Nothing In My Hands, Chapter 8
By Del Starr, a pseudonym, all rights reserved.
ON FOREIGN SOIL
When Gary and Dianne arrived in Germany, it was an arduous trip to their duty station at the northernmost corner of Germany. The language and customs were foreign, and Brian was tired from traveling and fussed almost constantly. When the family arrived at Bremerhaven, they were grateful to check into the post Guest House and relax. It was the first night they had slept in a real bed since leaving the West Coast.
Dianne didn’t even need to go out and find a place to live because the army assigned quarters to them. They only needed to wait for about a week until everything was set for them to move into their new apartment. Their furniture was delivered on the day that they received the keys to the apartment and Gary and Dianne set up housekeeping. Once more Dianne’s world was secure and loving. It was only a few weeks later that Dianne told Gary that their family would soon number five and a few short months later, Brad was born.
Brad was more like Janetta as a baby. He was calm and non-demanding and Dianne enjoyed him immensely. Brian, on the other hand, had developed into a very active child. He did things that confounded Dianne and more than once, Dianne would find him puttering around the apartment in the middle of the night. He was determined to feed himself when he was hungry and Dianne would discover that he had gotten into the refrigerator and helped himself, always creating an enormous mess. He took things apart, he constantly attacked Janetta, and Dianne grew more and more apprehensive about him. The day that he set Brad’s crib on fire, Dianne decided that they needed help to raise Brian and she approached the military doctors. It was concluded that Brian was hyperactive and the family was sent to Landstuhl for a medical evaluation.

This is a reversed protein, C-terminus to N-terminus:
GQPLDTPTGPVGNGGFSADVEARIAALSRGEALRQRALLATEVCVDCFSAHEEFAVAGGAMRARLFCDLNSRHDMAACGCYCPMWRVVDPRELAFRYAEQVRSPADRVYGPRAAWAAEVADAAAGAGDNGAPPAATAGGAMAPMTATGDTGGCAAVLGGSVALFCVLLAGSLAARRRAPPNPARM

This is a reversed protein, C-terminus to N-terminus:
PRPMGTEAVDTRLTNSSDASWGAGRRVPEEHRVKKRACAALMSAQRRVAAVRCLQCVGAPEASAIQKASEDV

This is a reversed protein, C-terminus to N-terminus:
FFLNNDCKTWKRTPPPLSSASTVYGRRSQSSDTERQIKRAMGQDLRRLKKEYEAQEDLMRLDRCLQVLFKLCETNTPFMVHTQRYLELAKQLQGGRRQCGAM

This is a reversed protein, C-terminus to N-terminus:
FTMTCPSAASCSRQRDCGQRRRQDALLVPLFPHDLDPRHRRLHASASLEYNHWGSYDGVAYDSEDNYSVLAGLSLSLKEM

The diagnosis of hyperactivism was substantiated in Landstuhl and medications were prescribed for Brian. The family boarded the “duty train” for their return to their home in Bremerhaven.
Dianne began administering the drugs to Brian and was devastated by the results. In Dianne’s own words she said, “Brian sat in the middle of the floor wide awake but sound asleep.” Brian became inactive and though it provided relief for Dianne, she wanted Brian to be a normal, healthy child and could not accept this new development. She took Brian off the medications.
More trips were made to Landstuhl, different medications were prescribed, and each one seemed to react in similar fashion on little Brian. Dianne came to the point where she felt that the raising of Brian was God’s challenge to her.
It was about this time that Dianne received a letter from her former church. They had been notified that Gary and Dianne were headed for Germany in the service of their country and the letter was addressed:
In going through the church records, it has been determined that you have not attended services for some time.
If you do not attend church services this coming Sabbath, we will be forced to remove your name from our records.
The _________ Seventh-day Adventist Church.